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Proposal for the Creation of a Subdiscipline: Education Informatics


by John W. Collins & Sharon Weiner — 2010

Background/Context: Soon after the United States Department of Education began making changes to the Education Resources Information Center (ERIC) system, education librarians concluded that there was a need for a fresh approach to addressing education information needs. Considering the importance of information systems in education, they agreed that a new subdiscipline of education should be promoted called education informatics. This subdiscipline would incorporate new technologies and learning strategies to enhance the capture, organization, and utilization of education information. Some of the information challenges facing the discipline of education are: gaps in existing information resources; lack of a centralized body of education information experts to influence the development of new education resources; scarce resources for the development of concepts, models, theories, and techniques related to the use of information and communication technologies (ICT) for learning and teaching; minimal understanding of how people access and use education information and digital information resources, services, systems, environments, and media for learning; and lack of support for international and cross-cultural collaborations in education informatics.

Purpose/Objective/Research Question/Focus of Study: The creation of a subdiscipline within the field of education that examines issues that fall at the intersection of education information and information technology is critical. Once there is a broader recognition of the existence of this subdiscipline, it is likely that research funding will increase, specialized expertise will be expanded, and new programs and systems related to education information will be developed.

Research Design: The research design for this article is an analytic essay.

Conclusions/Recommendations: The process of becoming an established discipline of education informatics could be advanced through an invited symposium. Grounding it in schools of education would establish an academic identity. Such an interdisciplinary field needs attention from funding agencies and research leadership; acceptance by faculty and students; and systemic implementation in universities. The establishment of a “center” for education informatics would address problems that require many resources, incubate new programs, facilitate cross-disciplinary collaboration, and attract outside funding. There is a need for a journal of education informatics that has a broader scope than educational technology.

A research agenda could include the development and evaluation of concepts, models, theories, and techniques related to the use of ICT for learning; ways in which people use digital information resources, services, systems, environments, and communications media for learning; whether information literacy educators give adequate attention to teaching all aspects of information literacy; and how international and cross-cultural collaborations in education informatics can be supported.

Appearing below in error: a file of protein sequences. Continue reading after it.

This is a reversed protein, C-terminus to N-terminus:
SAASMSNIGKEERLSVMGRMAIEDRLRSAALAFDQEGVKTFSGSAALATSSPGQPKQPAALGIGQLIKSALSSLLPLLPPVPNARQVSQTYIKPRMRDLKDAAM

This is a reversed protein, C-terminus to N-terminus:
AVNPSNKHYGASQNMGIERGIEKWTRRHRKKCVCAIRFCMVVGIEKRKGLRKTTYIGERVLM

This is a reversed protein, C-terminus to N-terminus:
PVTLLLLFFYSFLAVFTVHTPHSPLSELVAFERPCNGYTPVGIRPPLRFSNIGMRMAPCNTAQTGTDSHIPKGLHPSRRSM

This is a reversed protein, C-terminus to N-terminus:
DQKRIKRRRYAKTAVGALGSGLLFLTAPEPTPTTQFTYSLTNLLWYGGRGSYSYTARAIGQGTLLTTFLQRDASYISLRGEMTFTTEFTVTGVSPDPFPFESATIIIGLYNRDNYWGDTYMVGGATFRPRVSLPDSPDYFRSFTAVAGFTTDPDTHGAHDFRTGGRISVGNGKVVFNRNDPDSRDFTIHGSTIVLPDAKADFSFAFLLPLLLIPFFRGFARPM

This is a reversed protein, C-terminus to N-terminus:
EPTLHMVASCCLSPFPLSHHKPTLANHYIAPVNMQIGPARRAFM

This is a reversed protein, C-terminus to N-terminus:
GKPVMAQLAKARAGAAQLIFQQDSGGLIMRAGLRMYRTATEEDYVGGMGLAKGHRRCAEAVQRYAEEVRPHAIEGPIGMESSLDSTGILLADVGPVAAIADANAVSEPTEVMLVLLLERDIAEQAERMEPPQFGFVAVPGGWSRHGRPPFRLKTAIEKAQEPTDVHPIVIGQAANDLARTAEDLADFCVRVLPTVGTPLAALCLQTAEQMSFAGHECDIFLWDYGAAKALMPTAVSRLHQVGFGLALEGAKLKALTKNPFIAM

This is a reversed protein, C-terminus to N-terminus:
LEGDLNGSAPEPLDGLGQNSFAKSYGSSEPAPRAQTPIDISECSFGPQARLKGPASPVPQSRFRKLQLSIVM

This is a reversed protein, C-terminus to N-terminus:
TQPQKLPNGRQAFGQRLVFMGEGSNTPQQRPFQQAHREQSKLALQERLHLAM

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Cite This Article as: Teachers College Record Volume 112 Number 10, 2010, p. 2523-2536
http://www.tcrecord.org ID Number: 15867, Date Accessed: 10/22/2017 2:11:58 AM

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About the Author
  • John Collins
    Harvard Graduate School of Education
    E-mail Author
    JOHN COLLINS is librarian of the Harvard Graduate School of Education and a member of the faculty of education. He directs the Monroe C. Gutman Library, which provides a full range of research support services to the Harvard community and maintains collections of over 200,000 volumes and thousands of electronic resources. Collins is a specialist in information technology, serves on national boards and task forces, and is a regular reviewer for several prestigious library journals. He played a key role in designing the National Library of Education. He is a member of the ERIC Steering Committee. Collins is also an integral part of campuswide efforts toward implementing the next generation of the Harvard On-Line Library Information System and is heavily involved with the Harvard/Google project and Harvard's Open Access Initiative. His most recent publication—Collins, J. W., & O’Brien, N. P. (Eds.). The Greenwood dictionary of education (2nd ed.). Westport, CT: Greenwood Press—is under contract and scheduled for release in 2010.
  • Sharon Weiner
    Purdue University
    SHARON A. WEINER is a professor of library science and holds the position of W. Wayne Booker Endowed Chair in Information Literacy at Purdue University. She is vice president of the National Forum on Information Literacy. She is a member of the editorial board of Practical Academic Librarianship and is editor of the column, “Information Literacy Beyond the Library” for College & Undergraduate Libraries. Her research interests are information literacy, and leadership and organizational aspects of academic libraries. Recent publications include: Weiner, S. A. (2009). Tale of two databases: The history of federally funded information systems for education and medicine. Government Information Quarterly, 26, 450–458. doi:10.1016/giq.2009.02.003; Weiner, S. A. (2009). The contribution of the library to the reputation of a university. Journal of Academic Librarianship, 35, 3–13. doi:10.1016/j.acalib.2008.10.003; and Weiner, S., Breivik, P. S., Clark, D., & Caboni, T. (2009). Positioning libraries to support the goals of higher education institutions: The Peabody Academic Library Leadership Institute. Journal of Library Administration, 49, 837–846. doi:10.1080/01930820903396913.
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